The handful of red wolves remaining in the wild are found exclusively in the eastern part of North Carolina.
To preserve the species, the agency’s 1986 “red wolf rule” originally permitted the reintroduction of captive red wolves into Dare County and adjacent counties of Tyrrell, Hyde, Washington and Beaufort.
The rule has changed over time, but in 2018 the Fish and Wildlife Service proposed a controversial overhaul.
“In the preamble to this rule, the Service stated that the currently applicable 1995 Red Wolf Rule did not allow additional red wolf releases beyond the first 12 wolves that were released in 1987,” wrote the Southern Environmental Law Center attorneys in the Monday newspaper. complaint.
Over 100 wolves were released into the Five County Red Wolf Recovery Area between September 1987 and April 2014.
The complainants argue that the federal agency made no specific reference to any language in the 1995 rule that limits the number of wolves released.
They say the agency refuses to revert the practice of reintroduction, even though a federal judge ruled in 2018 that its red wolf conservation plan violated endangered species law.
“Rather than resolve these violations, the agency has doubled down on its abandonment of these measures and invented a new illegal policy which the USFWS says does not allow it to release the red wolves from the captive population into the wild,” wrote the complainant groups. in a report.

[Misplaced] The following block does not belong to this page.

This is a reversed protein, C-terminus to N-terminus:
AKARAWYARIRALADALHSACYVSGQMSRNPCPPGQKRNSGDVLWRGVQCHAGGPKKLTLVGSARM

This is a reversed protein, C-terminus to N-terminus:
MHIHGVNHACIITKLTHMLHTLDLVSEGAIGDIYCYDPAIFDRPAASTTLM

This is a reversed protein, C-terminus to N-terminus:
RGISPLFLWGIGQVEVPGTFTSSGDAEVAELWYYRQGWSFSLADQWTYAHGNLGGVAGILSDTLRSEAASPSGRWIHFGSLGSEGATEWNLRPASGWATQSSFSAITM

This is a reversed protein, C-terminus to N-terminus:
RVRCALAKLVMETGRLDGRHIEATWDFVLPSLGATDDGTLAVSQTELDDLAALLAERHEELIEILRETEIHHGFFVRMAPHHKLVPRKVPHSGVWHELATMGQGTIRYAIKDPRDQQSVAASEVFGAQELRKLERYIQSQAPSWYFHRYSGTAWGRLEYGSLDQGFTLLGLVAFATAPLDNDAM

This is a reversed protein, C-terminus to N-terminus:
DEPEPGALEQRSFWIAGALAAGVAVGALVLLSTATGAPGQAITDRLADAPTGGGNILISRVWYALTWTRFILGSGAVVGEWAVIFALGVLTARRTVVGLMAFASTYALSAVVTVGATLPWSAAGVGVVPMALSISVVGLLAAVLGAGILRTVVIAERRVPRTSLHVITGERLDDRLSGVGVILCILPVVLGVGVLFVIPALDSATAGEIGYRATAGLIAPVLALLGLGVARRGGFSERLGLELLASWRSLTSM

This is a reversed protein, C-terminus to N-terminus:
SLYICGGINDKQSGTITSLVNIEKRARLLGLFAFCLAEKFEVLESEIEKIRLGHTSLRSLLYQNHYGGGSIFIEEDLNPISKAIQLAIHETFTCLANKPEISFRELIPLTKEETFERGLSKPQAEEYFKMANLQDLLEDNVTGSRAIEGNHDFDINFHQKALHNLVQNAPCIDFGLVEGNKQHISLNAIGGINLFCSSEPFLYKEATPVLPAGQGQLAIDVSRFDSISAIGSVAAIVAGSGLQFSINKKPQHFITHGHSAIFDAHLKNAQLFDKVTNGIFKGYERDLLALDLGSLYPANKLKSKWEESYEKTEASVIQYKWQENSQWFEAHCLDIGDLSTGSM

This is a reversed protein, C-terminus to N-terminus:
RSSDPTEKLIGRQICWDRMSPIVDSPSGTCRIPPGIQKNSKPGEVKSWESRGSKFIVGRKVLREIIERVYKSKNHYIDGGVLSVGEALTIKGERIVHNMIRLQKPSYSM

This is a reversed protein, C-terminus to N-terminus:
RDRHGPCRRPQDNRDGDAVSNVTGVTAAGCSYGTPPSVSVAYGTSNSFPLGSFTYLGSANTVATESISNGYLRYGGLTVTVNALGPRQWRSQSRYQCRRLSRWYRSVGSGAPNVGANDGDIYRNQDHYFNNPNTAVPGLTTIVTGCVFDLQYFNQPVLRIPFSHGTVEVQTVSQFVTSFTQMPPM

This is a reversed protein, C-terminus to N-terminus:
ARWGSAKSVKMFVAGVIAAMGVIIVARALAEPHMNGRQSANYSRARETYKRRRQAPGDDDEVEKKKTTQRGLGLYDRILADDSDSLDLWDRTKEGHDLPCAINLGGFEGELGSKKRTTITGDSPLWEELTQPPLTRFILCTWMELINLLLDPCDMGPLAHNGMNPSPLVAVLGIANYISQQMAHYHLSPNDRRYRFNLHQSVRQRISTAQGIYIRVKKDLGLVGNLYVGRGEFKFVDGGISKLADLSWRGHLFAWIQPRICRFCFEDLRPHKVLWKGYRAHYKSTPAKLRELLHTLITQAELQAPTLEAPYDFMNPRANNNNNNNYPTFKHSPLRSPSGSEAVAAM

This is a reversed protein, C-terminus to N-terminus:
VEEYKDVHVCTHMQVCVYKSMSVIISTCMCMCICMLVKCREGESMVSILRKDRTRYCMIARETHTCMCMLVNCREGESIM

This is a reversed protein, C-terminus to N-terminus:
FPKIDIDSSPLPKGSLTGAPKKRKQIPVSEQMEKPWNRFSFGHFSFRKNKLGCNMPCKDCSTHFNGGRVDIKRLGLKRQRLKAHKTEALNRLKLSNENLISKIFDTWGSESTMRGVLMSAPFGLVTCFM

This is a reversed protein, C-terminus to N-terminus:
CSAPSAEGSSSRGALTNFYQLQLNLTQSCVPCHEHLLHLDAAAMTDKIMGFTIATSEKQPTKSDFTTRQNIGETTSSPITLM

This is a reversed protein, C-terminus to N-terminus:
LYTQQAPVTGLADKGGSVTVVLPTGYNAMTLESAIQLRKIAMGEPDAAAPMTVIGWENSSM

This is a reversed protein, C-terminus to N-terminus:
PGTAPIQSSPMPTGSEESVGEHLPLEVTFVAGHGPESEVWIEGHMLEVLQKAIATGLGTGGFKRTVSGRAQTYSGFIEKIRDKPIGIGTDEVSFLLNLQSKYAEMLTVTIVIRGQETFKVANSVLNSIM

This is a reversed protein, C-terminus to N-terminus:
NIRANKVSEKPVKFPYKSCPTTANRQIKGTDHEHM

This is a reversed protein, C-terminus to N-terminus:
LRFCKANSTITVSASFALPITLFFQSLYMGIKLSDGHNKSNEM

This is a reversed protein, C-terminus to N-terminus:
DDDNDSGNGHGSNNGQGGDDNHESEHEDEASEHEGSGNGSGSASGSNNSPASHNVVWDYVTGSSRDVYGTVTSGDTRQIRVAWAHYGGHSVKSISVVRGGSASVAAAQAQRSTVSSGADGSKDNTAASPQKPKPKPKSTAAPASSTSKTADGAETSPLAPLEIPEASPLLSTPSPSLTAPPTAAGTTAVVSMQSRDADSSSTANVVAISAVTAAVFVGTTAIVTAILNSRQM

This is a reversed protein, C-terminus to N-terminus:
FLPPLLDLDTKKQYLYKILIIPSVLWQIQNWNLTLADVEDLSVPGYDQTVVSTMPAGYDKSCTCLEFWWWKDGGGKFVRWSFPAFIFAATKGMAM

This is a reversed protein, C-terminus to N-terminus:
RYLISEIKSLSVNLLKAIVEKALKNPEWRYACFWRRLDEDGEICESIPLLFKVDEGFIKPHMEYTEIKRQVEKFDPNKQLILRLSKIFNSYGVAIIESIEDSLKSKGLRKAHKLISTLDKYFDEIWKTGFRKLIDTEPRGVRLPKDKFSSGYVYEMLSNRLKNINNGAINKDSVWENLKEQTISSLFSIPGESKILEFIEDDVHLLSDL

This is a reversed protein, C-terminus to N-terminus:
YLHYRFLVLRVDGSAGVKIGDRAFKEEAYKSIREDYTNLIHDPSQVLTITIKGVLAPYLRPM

“The agency also now says its rules do not allow it to deal with hybridization with coyotes. As a result, the world’s only wild red wolf population is now on the brink of extinction, ”the group’s statement added.
Hybridization with coyotes threatened the already fragile wolf population and caused widespread sterilization of coyotes by the Fish and Wildlife Service starting in 2000. Environmental groups say this initiative was recently scrapped.
“We hope the USFWS will take a close look at its red wolf conservation policies and make the necessary changes that will make the survival of wild red wolves a priority,” Red Wolf Coalition executive director Kim Wheeler said in a statement.
Last month, the Fish and Wildlife Service struck a deal with the Center for Biological Diversity in a separate lawsuit over red wolf conservation policies.
U.S. Chief Justice Terrence Boyle of the Eastern District of North Carolina has given the agency until the end of February 2023 to update its endangered species rescue plan.